Rugby union: The day the Pini dropped at Richmond

Outspoken Australian full-back did not curb his tongue when things went wrong. Now he can see a bright future. By Tim Glover
Click to follow
The Independent Online
MIDWAY THROUGH last season Richmond made the short journey to meet Harlequins in the Premiership and by half time had collapsed like a cardboard cut-out.

"I was beginning to wonder what on earth I'd let myself in for," Matt Pini, Richmond's Australian full-back, said. "That was the lowest of the low." It may only have been a couple of miles to The Stoop but for Richmond it almost amounted to a voyage of discovery. "People were affected by that defeat and some felt guilty about it," Pini said. "We had to hit that low in order to rebound."

It was time for a few home truths. The forwards were encouraged to talk about the backs and the backs about the forwards and Pini did not hold back. "I don't know whether I made too many friends at that time. I was quite vocal. I had something to say and I said it but I'm not sure many people liked it. On paper we had a very impressive squad but there was no consistency. I felt that some of the big names were letting themselves and the club down. The commitment wasn't there. They were cruising along and had no desire to play. They didn't turn up on time for training and even the way they dressed was sloppy. It was not what I expected. The first three or four months were very poor. I was disappointed with the skill level and the training methods."

The signs are that the heart to heart was a watershed for Richmond. To take a hammering is one thing; to take a hammering from Harlequins is something else altogether. After winning their last six games, Richmond climbed to fifth in the table. "In the professional era a misapprehension is that you have to train and train and train," Pini said. "More is not always better. Players need to peak on a Saturday not a Thursday. Once we addressed a few things the team started to gel and play well. The performances went up by about 100 per cent. My feeling now is that I couldn't have joined a better club."

John Kingston, the Richmond coach, regards Pini as the best full-back in England. Quick and elusive, he is central to the club's attack and will be the first name pencilled onto the team sheet when Richmond play the champions, Newcastle, at their new home, the magnificent Madejski Stadium, near Reading, on Saturday. "This time the attitude is completely different," Pini said.

Unfortunately for Richmond, Kingston is not the only man who rates Pini and, in an extraordinary development, a player once regarded, briefly, as the best full-back in Australia is about to spend part of the winter playing for Italy and will almost certainly feature in the World Cup qualifier against England at Huddersfield on 22 November.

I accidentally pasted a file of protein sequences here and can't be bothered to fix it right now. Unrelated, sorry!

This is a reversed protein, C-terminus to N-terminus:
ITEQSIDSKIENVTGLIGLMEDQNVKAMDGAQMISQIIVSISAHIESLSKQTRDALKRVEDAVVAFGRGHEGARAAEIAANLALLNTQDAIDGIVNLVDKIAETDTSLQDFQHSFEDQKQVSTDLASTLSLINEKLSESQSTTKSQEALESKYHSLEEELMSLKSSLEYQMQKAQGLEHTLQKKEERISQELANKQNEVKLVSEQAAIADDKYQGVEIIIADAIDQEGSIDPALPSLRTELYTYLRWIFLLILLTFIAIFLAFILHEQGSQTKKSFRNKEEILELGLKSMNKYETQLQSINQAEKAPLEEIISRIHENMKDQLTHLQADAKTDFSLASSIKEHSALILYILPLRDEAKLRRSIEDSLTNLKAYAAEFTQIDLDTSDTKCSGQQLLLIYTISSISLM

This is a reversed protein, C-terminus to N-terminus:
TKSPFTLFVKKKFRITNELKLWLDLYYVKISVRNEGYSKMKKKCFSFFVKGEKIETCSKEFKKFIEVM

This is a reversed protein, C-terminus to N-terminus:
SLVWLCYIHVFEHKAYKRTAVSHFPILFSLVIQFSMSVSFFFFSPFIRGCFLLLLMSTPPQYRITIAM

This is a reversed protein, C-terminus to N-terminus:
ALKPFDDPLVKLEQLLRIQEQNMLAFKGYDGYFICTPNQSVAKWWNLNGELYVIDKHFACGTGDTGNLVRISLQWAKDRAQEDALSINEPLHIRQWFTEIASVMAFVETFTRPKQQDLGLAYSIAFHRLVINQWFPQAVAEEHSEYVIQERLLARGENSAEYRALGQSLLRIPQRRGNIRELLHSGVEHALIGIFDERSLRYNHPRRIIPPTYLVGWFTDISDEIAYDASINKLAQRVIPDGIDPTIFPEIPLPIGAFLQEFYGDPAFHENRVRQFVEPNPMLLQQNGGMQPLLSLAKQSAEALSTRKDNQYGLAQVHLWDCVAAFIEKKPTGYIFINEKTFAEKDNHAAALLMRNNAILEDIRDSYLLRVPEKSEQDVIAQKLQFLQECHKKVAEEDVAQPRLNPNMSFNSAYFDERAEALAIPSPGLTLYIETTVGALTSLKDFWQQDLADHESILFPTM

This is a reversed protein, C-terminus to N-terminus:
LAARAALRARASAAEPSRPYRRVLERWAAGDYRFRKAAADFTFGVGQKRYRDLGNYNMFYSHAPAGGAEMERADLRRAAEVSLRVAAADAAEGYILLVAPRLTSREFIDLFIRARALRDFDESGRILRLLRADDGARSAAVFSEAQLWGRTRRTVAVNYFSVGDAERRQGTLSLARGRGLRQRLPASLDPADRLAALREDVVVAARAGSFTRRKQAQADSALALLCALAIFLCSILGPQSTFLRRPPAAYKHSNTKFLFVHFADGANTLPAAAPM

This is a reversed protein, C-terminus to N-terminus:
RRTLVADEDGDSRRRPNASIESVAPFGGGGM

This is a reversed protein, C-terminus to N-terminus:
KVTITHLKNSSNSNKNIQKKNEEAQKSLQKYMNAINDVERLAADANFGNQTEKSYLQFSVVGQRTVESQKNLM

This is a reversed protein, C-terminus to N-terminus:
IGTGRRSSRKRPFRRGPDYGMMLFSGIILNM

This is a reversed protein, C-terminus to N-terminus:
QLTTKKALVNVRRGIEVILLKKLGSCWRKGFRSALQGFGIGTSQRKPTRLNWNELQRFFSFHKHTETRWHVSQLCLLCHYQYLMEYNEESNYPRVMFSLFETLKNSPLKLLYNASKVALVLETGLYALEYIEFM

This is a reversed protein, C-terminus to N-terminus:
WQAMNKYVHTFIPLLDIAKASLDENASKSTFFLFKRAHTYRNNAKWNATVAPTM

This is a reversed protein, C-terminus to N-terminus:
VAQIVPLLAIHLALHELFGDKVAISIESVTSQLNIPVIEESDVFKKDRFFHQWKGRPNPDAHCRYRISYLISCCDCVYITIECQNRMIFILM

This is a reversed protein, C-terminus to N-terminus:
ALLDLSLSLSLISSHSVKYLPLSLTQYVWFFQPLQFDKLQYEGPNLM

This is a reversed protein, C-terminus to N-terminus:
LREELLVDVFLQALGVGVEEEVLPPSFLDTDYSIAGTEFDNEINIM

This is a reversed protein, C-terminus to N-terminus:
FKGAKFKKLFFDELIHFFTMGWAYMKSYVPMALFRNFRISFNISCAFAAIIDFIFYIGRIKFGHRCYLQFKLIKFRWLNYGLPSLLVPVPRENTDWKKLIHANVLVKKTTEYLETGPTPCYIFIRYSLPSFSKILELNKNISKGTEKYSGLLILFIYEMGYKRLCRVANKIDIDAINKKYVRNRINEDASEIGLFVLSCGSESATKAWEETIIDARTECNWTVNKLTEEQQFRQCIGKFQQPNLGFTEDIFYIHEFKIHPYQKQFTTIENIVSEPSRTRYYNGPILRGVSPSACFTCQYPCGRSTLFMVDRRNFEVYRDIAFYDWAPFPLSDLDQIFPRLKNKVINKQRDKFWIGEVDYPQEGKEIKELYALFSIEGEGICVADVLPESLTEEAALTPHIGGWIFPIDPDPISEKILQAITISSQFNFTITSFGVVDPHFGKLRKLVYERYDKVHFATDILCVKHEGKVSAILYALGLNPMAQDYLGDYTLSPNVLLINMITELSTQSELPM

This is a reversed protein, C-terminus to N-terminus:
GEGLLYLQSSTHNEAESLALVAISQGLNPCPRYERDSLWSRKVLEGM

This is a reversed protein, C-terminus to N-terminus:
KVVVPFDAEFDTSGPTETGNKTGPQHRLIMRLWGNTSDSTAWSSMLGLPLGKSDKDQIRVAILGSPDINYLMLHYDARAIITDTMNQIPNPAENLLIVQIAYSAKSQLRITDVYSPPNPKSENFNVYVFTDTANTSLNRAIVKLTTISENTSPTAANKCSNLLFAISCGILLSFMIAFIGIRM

The Pini clan, as he puts it, originated from Grosio in Lombardo before emigrating to Australia. Pini, who learned rugby as well as Aussie Rules football in Canberra before moving to Brisbane, has two passports, Italian as well as Australian. When he recently played for a side called the Penguins in Croatia, Roy Bish, a former Welsh coach, noticed the Italian passport and a phone call to Rome resulted in Pini spending a weekend in Italy with the Italian rugby authorities a fortnight ago.

"The whole thing is amazing," Pini said. "I'd never given the Italian connection a thought. They're very keen to see me play and I'd love to play for them. We'll just have to see if they think I'm good enough."

In his early teens, Pini spent weekends playing both RU and Aussie Rules before being capped by the Australian schoolboys and the under-21 side. After moving to Brisbane he played for Queensland and made his international debut in the 33-13 defeat of Ireland in 1994. The same season he played for the Wallabies against Italy.

Pini went to South Africa for the 1995 World Cup as Australia's first choice full-back, but was displaced by Matt Burke following the defeat by the Springboks in the curtain-raiser in Cape Town.

When Pini subsequently lost his place in the Queensland side - "their coach, in his wisdom, preferred the centre Tim Horan at full-back" - he was going to retire and return to his day job as a plumber. Then the phone rang.

An agent in Brisbane, a friend of Pini's wife Rebecca, told him of a club in England that needed a full-back. Pini rang Bob Dwyer, the former Australian coach who was then in charge at Leicester, for advice. "I knew nothing about Richmond but, as it happened, Bob said that he was also looking for a full-back so suddenly I had a choice. I opted for Richmond basically because Rebecca's parents were married there and it's close to London."

With big sponsorship from the American computer giant, the Oracle Corporation, a new state-of-the-art stadium, a revitalised squad that promises to work the oracle, and an international career that looks as if it is about to be resurrected at the age of 29, Pini (who is currently learning Italian) says he has no regrets. Well, perhaps one.

He and Rebecca, who has just landed a job as a film producer with Columbia Pictures, had to put their dog Enya, a two-year-old Rottweiler, in quarantine for six months at a kennels near Heathrow airport. "That shook us a bit," Pini said. "It's a silly law because Australia doesn't have rabies. Effectively she served an unnecessary jail sentence but it's good money for somebody."

After paying pounds 300 a month, the Pinis were reunited with Enya at their Twickenham apartment on Christmas Day. "At least it showed Richmond that I was completely committed to the club," Pini said.